AGC given permission to continue contempt of court proceedings against Li Shengwu

The High Court has given permission to the AGC to continue with contempt of court proceedings against Li Shengwu.
The High Court has given permission to the AGC to continue with contempt of court proceedings against Li Shengwu.PHOTO: ST FILE

SINGAPORE - The High Court on Monday (Aug 21) gave the Attorney-General's Chambers (AGC) permission to continue with contempt of court proceedings against Mr Li Shengwu over a Facebook post he made on the judiciary.

Senior State Counsel Francis Ng told reporters the AGC has till Sept 4 to file the necessary documents, which will be served on Mr Li.

This latest development happened on the same day that Mr Li - the eldest son of Mr Lee Hsien Yang and nephew of Prime Minister Lee Hsien Loong - posted on Facebook about an Aug 8 letter he received from the AGC.

Mr Li had written in an earlier Facebook post on July 15 that the "Singapore government is very litigious and has a pliant court system", and said foreign media had been cowed into self-censorship because of previous legal action.

The post was related to the recent dispute between his father and aunt Lee Wei Ling on one side, and his uncle on the other, over their late father's home at 38, Oxley Road.

The AGC called his post an "egregious and baseless attack" on the judiciary, and applied to begin contempt of court proceedings against him on Aug 4.

Its application was heard on Monday in chambers, which meant the hearing was not open to the public.


On the same day, Mr Li said the AGC had "privately revised its demands", and shared both its Aug 8 letter and his response.

The AGC in its letter asked Mr Li for an apology and an undertaking not to repeat his allegations, while noting that he had amended his July 15 post.

In response, Mr Li wrote: "The truth matters: I cannot confess to a crime I did not commit in return for a discontinuance of the legal proceedings against me."

He also said he was not responsible for the widespread publication of his post which was set to the "friends only" privacy setting, and asked the AGC to take action against local mainstream media for republishing what he wrote.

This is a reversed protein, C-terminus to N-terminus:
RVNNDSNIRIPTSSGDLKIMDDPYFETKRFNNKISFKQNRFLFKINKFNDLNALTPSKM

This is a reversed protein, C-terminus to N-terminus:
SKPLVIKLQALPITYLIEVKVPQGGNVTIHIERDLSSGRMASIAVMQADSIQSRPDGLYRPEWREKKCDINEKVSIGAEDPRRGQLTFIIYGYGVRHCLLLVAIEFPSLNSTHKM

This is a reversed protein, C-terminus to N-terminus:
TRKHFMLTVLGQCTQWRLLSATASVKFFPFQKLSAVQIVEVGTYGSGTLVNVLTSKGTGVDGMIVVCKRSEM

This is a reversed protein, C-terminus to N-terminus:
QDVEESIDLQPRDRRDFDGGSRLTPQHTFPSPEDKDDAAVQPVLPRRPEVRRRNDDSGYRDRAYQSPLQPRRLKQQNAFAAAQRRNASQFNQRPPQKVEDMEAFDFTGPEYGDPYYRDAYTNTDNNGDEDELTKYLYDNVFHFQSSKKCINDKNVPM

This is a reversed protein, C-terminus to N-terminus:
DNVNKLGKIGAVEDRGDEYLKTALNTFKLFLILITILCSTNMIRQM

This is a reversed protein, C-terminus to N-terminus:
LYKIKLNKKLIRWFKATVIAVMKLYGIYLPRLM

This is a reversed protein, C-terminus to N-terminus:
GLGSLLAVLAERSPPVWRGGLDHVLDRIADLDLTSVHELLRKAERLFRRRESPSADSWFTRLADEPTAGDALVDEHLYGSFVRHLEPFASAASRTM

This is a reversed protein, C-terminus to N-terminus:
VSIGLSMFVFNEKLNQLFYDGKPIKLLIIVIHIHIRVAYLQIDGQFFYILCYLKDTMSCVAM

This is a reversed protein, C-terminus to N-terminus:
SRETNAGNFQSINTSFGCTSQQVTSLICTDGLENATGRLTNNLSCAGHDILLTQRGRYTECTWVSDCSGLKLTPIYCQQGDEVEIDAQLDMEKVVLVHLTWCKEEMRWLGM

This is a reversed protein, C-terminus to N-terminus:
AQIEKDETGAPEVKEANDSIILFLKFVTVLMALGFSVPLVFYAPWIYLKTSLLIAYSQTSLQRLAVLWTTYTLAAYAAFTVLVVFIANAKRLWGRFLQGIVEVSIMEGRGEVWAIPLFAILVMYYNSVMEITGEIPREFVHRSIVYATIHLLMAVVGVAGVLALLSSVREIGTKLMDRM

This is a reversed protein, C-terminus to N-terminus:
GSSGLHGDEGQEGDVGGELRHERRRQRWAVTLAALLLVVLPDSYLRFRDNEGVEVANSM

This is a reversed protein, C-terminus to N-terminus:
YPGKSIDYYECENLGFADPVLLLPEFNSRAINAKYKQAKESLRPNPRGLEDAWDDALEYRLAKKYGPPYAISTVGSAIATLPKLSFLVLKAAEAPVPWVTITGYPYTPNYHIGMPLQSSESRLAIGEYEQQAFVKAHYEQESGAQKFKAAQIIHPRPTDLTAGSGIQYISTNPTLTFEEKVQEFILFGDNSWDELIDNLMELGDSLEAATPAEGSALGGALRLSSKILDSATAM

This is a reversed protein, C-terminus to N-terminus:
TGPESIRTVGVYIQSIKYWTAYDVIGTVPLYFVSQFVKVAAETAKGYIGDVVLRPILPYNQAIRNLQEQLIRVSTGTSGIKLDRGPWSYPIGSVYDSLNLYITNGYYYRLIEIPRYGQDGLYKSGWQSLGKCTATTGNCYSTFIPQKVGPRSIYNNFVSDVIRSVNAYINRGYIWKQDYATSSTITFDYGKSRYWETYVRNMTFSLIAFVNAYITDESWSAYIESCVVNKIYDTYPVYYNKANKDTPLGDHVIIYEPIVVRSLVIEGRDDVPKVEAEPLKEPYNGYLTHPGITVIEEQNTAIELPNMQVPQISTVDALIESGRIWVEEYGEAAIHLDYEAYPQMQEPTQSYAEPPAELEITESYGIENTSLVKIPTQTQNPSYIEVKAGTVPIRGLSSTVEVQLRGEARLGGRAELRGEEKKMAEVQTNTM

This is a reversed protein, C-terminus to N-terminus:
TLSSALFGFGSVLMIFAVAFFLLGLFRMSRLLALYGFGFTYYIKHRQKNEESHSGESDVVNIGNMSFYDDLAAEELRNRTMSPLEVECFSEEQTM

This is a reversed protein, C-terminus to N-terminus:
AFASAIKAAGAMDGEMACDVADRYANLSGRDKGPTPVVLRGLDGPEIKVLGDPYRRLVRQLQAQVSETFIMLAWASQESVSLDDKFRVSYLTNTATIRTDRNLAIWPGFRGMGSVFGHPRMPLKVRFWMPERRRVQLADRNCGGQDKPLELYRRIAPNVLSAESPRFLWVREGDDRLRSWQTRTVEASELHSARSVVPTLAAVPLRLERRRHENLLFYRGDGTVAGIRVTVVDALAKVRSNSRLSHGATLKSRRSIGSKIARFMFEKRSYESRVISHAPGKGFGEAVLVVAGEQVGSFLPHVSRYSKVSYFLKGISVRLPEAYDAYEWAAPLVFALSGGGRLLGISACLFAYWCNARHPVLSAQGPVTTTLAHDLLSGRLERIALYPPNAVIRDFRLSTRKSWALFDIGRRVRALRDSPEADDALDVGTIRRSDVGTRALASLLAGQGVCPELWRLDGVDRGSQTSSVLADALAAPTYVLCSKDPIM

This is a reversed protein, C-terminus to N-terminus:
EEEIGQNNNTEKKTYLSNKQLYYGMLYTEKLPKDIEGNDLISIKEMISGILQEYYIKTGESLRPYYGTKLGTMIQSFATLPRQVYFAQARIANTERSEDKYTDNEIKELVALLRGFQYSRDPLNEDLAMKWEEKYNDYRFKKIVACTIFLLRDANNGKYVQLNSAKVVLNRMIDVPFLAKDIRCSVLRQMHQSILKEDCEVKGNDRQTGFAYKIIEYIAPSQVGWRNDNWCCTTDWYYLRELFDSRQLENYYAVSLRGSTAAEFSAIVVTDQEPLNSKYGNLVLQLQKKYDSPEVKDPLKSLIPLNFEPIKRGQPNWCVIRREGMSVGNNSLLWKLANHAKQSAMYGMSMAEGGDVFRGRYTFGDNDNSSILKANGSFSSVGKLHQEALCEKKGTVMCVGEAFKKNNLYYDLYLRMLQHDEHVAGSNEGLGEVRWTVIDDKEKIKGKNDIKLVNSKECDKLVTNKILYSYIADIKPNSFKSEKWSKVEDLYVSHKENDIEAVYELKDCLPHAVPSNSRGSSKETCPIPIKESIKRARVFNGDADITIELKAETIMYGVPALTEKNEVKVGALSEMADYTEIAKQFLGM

He added that PM Lee's press secretary Chang Li Lin had, "curiously", been aware of AGC's revised demands and disclosed them to the public on Aug 18 - a reference to her comments in response to an interview he gave to Reuters, in which he said he left Singapore because of concerns that he might be detained by the authorities.

Ms Chang said on Monday (Aug 21) in response to media queries that Reuters had asked the PM's office if this and other allegations Mr Li made were true.

"My office checked with the AGC and was told not only was Mr Li's claim that he might be detained inaccurate, AGC had in fact offered to drop the charges if he were to apologise and withdraw his statements. AGC received a subsequent query from Reuters on the same matter and asked Reuters to refer to the PMO's statement," she said.

In addition, Mr Li disputed an earlier AGC statement that it had received his response after 5pm on Aug 4.

He said: "My response letter was hand-delivered to AGC at 4.40pm on Friday, 4 August. This will be borne out by the footage from AGC's security cameras."

The AGC first wrote to Mr Li on July 21, asking the junior fellow at Harvard University who is based in Massachusetts to delete his July 15 post. It also asked him to sign and publish a public apology on his Facebook page by 5pm on July 28.

A day before the deadline, Mr Li wrote back, for an extension to Aug 4 so he could "seek advice and respond". The AGC replied the same day, agreeing to extend the deadline to 5pm on Aug 4.

Mr Li sent it a five-page letter on Aug 4, which he uploaded on Facebook as well. In it, he wrote that the AGC had misunderstood his private post, adding he had amended the post to remove any misunderstanding, but would not take it down.

Among other things, Mr Li said his criticism was directed not at the judiciary but at the Singapore Government's "aggressive use" of legal rules like defamation laws to constrain reporting by international media.

The AGC said the letter did not appear to comply with its letter of demand, but added that it will place the document before the court.